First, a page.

As is the case every few years, Gibraltar recently returned to many newspapers’ front pages as London and Madrid exchanged heated words over the British-controlled territory. Speaking to reporters after meeting with Gibraltar’s Chief Minister, Fabian Picardo, Prime Minister David Cameron stated that ‘the UK would always stand up for the British territory and the interests of its people’. Spain’s Foreign Minister, Jose Manuel-Margallo, responded that Gibraltar ‘is, has been and will be a national priority’. But why?
Gibraltar is an oddity amongst the world’s remaining colonial possessions. A tiny peninsula, only part of which is habitable thanks to a 1,398-ft limestone promontory, Gibraltar and its environs have been contested by various European and North African empires for a millennium, each seeking control of ‘The Rock’s’ ideal position at the entrance of the Mediterranean Sea. Today, it remains an occasionally emotional source of tension between two states otherwise intimately allied via NATO, the European Union, and almost countless cultural and economic relationships. Its remarkable physical and topographical geography has long fascinated explorers and politicians alike. Pero López de Ayala, a fourteenth century chronicler and counselor, described it as possessing near-mythical qualities: ‘With uplifted hands he [Ferdinand IV] gave thanks to Providence for the reduction [from the Moors] under his dominion of a Rock and Castle so important, and almost impregnable’. Alexander Von Humboldt described Gibraltar’s prehistoric formation at the rupture between Eurasia and Africa as ‘ante-historical, or far beyond any human tradition’, a point to which, in 1867, then-Royal Geographical Society president Sir Roderick Impey Murchison agreed. H T Norris intertwined Gibraltar and its central position with the vivid, exotic life and travels of fourteenth century Arab explorer Ibn Battūtah, who described the peninsula in lush prose:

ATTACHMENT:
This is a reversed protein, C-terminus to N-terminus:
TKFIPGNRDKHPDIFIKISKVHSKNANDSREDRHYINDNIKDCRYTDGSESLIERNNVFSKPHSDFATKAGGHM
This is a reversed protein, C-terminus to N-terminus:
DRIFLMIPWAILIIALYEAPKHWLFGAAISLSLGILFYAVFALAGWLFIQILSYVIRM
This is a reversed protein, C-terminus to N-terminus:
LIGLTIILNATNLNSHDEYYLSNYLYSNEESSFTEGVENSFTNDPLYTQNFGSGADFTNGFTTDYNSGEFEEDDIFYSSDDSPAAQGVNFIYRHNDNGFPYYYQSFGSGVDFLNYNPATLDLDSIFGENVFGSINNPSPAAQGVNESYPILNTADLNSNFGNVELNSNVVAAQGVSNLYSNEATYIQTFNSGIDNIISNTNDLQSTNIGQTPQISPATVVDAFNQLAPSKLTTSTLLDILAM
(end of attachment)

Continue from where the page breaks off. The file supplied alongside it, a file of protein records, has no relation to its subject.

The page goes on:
I walked round the mountain and saw the marvellous works executed on it by our master (the late Sultan of Morocco) Abu’l-Hassan, and the armament with which he equipped it, together with the additions made thereto by our master (Abū ‘Inān), may God strengthen him, and I should have like to remain as one of its defenders to the end of my days.
Spain formally ceded Gibraltar to Great Britain in the Treaty of Utrecht (1713) – a peace which recognised the latter’s global ascendancy over the former’s empire. The Rock rapidly became a byword for British imperial power, the supposed stability of ‘Pax Britannica’, and – just as importantly – a slogan for the Empire’s geographical extremes. Scholars, explorers, and entrepreneurs turned to Gibraltar (or, at the very least, its image) to describe similar oceanic passages, strategic outposts and, albeit more recently, territorial-colonial disputes. ‘The best parallel I can give to tidal observation of Barrow Strait’, Sherard Osborn, for instance, argued in 1873, is that of the strait of Gibraltar…where the flood-tide flows into two enclosed seas from the Atlantic Ocean’. H H Johnston, visiting Stanley’s way stations along the Congo River, borrowed the colony’s importance and meaning to describe Franco-Italian competitor Pietro Paolo De Brazza’s attempts to control the Congo region: